Meta's AI image generator says language may be all you need

The CM3Leon program can generate high-resolution images with a fraction of the compute of approaches such as diffusion.
Written by Tiernan Ray, Senior Contributing Writer

Using a fraction of the GPU compute, Meta's CM3Leon achieves images with complex combinations of objects, and hard-to-render things like hands and text, and at a level that achieves a new state of the art on the benchmark FID score. 

Meta 2023

For the past several years, the world has been wowed by artificial intelligence programs that generate images when you type a phrase, programs such as Stable Diffusion and DALL*E that will output images in any style you want and that can be subtly varied by using different prompted phrases.

Typically, those programs have relied on manipulating example images by performing a process of compression on the example images, and then de-compressing them to recover the original, whereby they learn the rules of image creation, a process referred to as diffusion.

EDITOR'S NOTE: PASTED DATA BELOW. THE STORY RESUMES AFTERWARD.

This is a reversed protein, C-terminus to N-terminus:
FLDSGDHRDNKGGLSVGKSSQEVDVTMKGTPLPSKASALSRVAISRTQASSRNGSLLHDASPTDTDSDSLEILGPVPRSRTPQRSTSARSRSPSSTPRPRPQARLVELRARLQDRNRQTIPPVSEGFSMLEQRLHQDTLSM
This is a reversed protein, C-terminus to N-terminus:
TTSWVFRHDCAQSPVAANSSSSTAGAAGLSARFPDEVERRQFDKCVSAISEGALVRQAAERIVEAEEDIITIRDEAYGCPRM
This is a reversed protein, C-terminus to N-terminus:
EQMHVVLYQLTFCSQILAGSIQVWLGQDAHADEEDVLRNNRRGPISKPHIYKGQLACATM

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Work by Meta introduced this past week suggests something far simpler: an image can be treated as merely a set of codes like words, and can be handled much the way ChatGPT manipulates lines of text. 

It might be the case that language is all you need in AI.

The result is a program that can handle complex subjects with multiple elements ("A teddy bear wearing a motorcycle helmet and cape is riding a motorcycle in Rio de Janeiro with Dois Irmãos in the background.") It can render difficult objects such as hands and text, stuff that tends to end up distorted in many image-generation programs. It can perform other tasks, like describing in detail a given image, or altering a given image with precision. And it can be done with a fraction of the computing power usually needed. 

In the paper "Scaling Autoregressive Multi-Modal Models: Pre-training and Instruction Tuning," by Lilu Yu and colleagues at Facebook AI Research (FAIR), posted on Meta's AI research site, the key insight is to use images as if they were words. Or, rather, text and image function together as continuous sentences using a "codebook" to replace the images with tokens. 

"Our approach extends the scope of autoregressive models, demonstrating their potential to compete with and exceed diffusion models in terms of cost-effectiveness and performance," write Yu and team.